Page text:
[Tagging] Feature Proposal - RFC - Top up
pla16021 at gmail.com
Wed Dec 26 22:20:14 UTC 2018
On Wed, 26 Dec 2018 at 21:48, bkil <bkil.hu+Aq at gmail.com> wrote:
> Yes, it would be more comfortable to tag the PayPoint service itself in a
> certain way instead of all the individual services.
> It is also better maintainable, as when a new provider registers with
> PayPoint, we don't need to amend all previously tagged places with a mass
As I already mentioned, I couldn't find an authoritative, definitive list.
They claim to route payments to
over 300 companies and showed over 30 logos (most of which I could
identify). I think from a user
perspective, you already know if you can use PayPoint to complete whichever
transaction you have in
mind and so you just need to find a shop with a PayPoint terminal in
whatever location you happen to
In order to properly fill payment:*=*, I once started to gather the kind of
> POS terminals and payment processors in Hungary and the type of cards
> accepted at each place, but the list was not pretty. Basically each shop
> accepts a random subset of 5-10 card issuers depending on the payment
> processor/terminal provider.
Sounds about right unless your country has a large payment processor like
PayPoint. They accept
all major credit/debit/bank cards (I have a vague memory they don't accept
American Express or
Diner's Club). And, of course, you can pay by cash.
Noting all accepted cards precisely for every shop is exhaustive, so it is
> not being done around here (I myself simply use debit_cards=yes instead).
Again, in the UK, we have all our shit in one sock (mostly). If a shop has
EPOS then it accepts all
major credit/debit/bank cards (American Express and Diner's Club are
exceptions). Payment processors
in the UK generally accept all major cards. And so do ATMs. Our banks
talk to each other. EPOS is
how the shop accepts payments for its own goods/services, PayPoint is how
it allows customers to
It would also carry a high maintenance burden later on. However, if we
> simply mapped the payment processor/terminal provider instead of the
> individual card combinations accepted, it could be done much more
> effectively, but then we needed an external lookup table very similar to
> what you propose, that may be edited on a machine readable wiki page for
Depends on the country, I suppose. In the UK you know if you have a card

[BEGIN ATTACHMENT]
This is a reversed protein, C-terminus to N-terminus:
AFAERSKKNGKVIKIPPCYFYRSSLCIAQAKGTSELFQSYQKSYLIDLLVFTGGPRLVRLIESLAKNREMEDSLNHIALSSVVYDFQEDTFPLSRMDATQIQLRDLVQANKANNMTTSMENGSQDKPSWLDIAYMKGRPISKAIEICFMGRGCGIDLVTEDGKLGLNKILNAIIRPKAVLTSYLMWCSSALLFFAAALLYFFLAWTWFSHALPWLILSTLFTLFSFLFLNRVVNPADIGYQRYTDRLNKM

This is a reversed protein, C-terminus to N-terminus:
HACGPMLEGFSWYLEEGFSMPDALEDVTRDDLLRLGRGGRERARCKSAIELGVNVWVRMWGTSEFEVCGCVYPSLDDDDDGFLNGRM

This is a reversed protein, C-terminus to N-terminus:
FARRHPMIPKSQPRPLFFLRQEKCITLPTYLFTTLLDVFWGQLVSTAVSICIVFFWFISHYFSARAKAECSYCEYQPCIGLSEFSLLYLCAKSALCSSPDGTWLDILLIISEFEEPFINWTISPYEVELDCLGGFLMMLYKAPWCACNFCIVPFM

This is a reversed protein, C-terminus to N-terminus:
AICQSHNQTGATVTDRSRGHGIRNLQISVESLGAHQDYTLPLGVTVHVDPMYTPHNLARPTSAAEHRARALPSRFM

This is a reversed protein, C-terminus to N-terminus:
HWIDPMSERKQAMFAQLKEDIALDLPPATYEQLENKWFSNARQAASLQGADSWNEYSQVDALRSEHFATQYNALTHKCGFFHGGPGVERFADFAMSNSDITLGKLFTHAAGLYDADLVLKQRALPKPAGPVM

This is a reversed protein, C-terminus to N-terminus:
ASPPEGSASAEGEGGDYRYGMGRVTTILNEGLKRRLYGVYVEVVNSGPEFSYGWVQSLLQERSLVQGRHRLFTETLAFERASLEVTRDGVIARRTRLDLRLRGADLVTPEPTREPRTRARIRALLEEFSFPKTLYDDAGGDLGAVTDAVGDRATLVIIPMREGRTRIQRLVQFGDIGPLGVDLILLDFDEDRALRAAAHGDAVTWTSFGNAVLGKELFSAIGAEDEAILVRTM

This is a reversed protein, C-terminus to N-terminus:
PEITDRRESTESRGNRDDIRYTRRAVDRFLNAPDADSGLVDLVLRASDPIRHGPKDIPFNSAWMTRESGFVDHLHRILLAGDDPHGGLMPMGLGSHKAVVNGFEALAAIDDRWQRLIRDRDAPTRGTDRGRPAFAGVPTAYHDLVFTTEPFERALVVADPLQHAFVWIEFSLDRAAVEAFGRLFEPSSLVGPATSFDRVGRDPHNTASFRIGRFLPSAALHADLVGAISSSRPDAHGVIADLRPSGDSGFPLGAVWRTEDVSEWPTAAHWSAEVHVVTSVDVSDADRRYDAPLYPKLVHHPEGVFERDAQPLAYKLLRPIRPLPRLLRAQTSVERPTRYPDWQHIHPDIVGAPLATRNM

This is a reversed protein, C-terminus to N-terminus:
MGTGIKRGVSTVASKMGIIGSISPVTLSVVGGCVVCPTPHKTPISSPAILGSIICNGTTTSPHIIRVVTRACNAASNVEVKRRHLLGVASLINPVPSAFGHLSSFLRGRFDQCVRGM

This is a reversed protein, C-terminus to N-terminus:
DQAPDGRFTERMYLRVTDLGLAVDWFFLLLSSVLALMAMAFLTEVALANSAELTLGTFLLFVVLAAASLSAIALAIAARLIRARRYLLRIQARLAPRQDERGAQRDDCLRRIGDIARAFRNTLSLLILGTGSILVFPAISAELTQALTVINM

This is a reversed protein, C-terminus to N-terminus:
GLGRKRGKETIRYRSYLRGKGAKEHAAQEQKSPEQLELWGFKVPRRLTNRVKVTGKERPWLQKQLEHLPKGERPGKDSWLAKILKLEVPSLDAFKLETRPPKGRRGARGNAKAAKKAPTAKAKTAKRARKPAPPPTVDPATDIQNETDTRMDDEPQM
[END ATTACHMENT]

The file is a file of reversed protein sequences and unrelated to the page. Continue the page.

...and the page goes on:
that is usable in any
card reader or if it's only useful in a very limited number of outlets.
> Although I'm not from the UK, I think this is where the term "top up"
> originated from and what the of the world identifies it as:
That looks about right, although I expect the term originally derives by
analogy with topping up your
petrol tank. It's pretty much the same situation with PAYG phones. Well,
was, because what some
major operators here are now pushing as PAYG isn't. But it used to be.
You put some "minutes" in your
phone's "tank" and could continue to use it until it went dry. At any
point you could top it up, even if it
wasn't close to empty.
I think (my memory isn't that good and I wasn't paying much attention at
the time) that PayPoint started
out as a way of topping up mobiles but has now expanded into many other
sorts of payments. But it's
still where you go for top-ups. In much the same way, we still talk about
dialling somebody's phone
number even though very few of us have a phone with a rotary dial.
So if you see a potential for confusion with the future use of the term
> "top up", please help us come up with a better one that can still be
> understood and translated internationally.
PayPoint, at least, covers all types of payment. Prepayment for phones,
electricity keys, TV licence.
Regular payments. Bill payments. Payment by arrangement if you can't pay
your full gas bill in one
go. Etc. In other countries it may well be different, although in the
future they may find similar
payment systems appear (because there's a demand for them).
I can't think of a good term to cover it, except how PayPoint describe what
they offer: payment
services. I'm not particularly happy with that, but it describes what they
do better than "top ups."
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